Dec 092012
 

I enjoyed last night’s song-and-translation exercise so much I thought, “Why stop there?” This is a fantastic nature poem whose striking imagery seems like it could have been taken from a 20th century poem as easily as an 11th century one. Ibn Gabirol’s imagery often appears much less convention-bound than that of his contemporaries. The Hebrew is full of internal rhymes and alliteration that can’t be rendered in English (oh, to have Hebrew’s many potential morphological rhymes), but for that, you can listen to Berry Sakharof’s version.

Speaking of which, the album these songs are coming from is called Adumei ha-Sefatot (“Those Red of Lips”). You can purchase and download the album here. Berry’s pretty hi-tech: you can choose a variety of audio formats (I got FLAC and converted it to MP3 for the blog because I am a nerd), and all the songs even come with vowelled lyric files that’ll show up in your audio player. Nice touch. So give Berry a little walkin’-around money.

Berry Sakharof and Rea Mokhiach - Katav Stav

Shlomo ibn Gabirol (1021? – 1058?)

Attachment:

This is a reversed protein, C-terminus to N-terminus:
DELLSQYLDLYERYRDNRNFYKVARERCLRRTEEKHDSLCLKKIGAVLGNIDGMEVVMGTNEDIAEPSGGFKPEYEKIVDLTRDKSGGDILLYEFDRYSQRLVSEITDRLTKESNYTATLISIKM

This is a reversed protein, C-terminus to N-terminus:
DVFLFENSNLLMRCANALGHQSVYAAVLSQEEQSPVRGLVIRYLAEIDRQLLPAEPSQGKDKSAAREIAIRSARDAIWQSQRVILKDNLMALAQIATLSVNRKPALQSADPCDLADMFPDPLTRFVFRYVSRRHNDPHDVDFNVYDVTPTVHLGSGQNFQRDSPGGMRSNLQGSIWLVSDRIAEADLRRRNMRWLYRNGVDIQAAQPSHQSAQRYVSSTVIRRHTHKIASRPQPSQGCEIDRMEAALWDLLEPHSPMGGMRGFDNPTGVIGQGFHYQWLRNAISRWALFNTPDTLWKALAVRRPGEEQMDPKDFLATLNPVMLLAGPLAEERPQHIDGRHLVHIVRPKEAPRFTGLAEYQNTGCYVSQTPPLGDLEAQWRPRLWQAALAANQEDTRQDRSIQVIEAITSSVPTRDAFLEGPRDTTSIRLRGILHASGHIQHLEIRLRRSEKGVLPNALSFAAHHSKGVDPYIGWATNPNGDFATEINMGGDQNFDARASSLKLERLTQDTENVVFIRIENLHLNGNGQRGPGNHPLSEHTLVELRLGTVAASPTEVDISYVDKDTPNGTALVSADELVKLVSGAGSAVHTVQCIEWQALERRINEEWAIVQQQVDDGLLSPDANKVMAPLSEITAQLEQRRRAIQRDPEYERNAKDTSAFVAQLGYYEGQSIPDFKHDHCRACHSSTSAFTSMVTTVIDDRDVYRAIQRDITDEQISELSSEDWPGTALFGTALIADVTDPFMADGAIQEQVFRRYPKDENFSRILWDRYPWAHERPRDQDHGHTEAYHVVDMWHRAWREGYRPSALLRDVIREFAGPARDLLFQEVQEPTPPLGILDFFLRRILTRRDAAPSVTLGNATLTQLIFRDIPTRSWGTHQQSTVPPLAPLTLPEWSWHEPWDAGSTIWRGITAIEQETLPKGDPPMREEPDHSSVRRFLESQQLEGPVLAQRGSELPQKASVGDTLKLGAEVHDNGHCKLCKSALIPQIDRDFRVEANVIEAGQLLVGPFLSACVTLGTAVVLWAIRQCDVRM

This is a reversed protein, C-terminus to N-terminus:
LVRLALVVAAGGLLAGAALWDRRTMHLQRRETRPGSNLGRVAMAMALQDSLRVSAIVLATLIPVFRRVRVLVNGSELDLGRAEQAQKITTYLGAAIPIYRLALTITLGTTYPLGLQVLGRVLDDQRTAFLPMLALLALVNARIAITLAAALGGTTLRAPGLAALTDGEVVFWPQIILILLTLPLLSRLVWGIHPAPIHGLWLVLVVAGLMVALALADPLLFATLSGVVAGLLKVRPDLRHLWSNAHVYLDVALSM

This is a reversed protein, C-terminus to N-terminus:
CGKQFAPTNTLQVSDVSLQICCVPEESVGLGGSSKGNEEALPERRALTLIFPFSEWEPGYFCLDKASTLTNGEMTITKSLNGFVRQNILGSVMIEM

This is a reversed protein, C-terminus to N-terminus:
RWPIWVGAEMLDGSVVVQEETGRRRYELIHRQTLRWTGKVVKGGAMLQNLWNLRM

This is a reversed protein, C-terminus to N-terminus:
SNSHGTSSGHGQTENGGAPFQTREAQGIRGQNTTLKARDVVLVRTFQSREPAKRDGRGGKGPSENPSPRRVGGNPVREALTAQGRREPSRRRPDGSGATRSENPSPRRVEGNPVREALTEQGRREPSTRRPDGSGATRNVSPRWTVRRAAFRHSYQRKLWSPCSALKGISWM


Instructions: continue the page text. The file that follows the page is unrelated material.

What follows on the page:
Winter Wrote

Winter wrote with the ink of its rains and its showers,
With the pen of its brilliant lightning, with the hand of its clouds,
A letter on the garden in blue and in purple —
Their like was never devised by the thoughts of a thinker
So when the earth grew to covet the face of the sky
Upon the garden beds’ fabric it wove its own stars.

שלמה אבן גבירול / سليمان ابن جبيرول
כתב סתיו

 
כָּתַב סְתָיו בִּדְיוֹ מְטָרָיו וּבִרְבִיבָיו
וּבְעֵט בְּרָקָיו הַמְּאִירִים וְכַף עָבָיו
מִכְתָּב עֲלֵי גַן מִתְּכֵלֶת וְאַרְגָּמָן
לֹא נִתְכְּנוּ כָהֵם לְחֹשֵב בְּמַחְשָׁבָיו
לָכֵן בְּעֵת חָמְדָה אֲדָמָה פְּנֵי שַׁחַק
רָקְמָה עֲלֵי בַדֵּי עֲרוּגוֹת כְּכוֹכָבָיו.
י

Transliteration/תעתיק:

Katáv setáv bi-dyó metaráv u-virviváv
U-ve-ʕéit berakáv ha-me’irím ve-kháf ʕaváv
Mikhtáv ʕaléi gan mi-tekhélet ve-‘argamán
Lo nitkenú khahéim le-ḥoshéiv be-maḥshaváv
Lakhén be-ʕéit ḥamdáh ‘adamáh penéi sháḥak
Rakmáh ʕaléi vadéi ʕarugót ke-khokhaváv.

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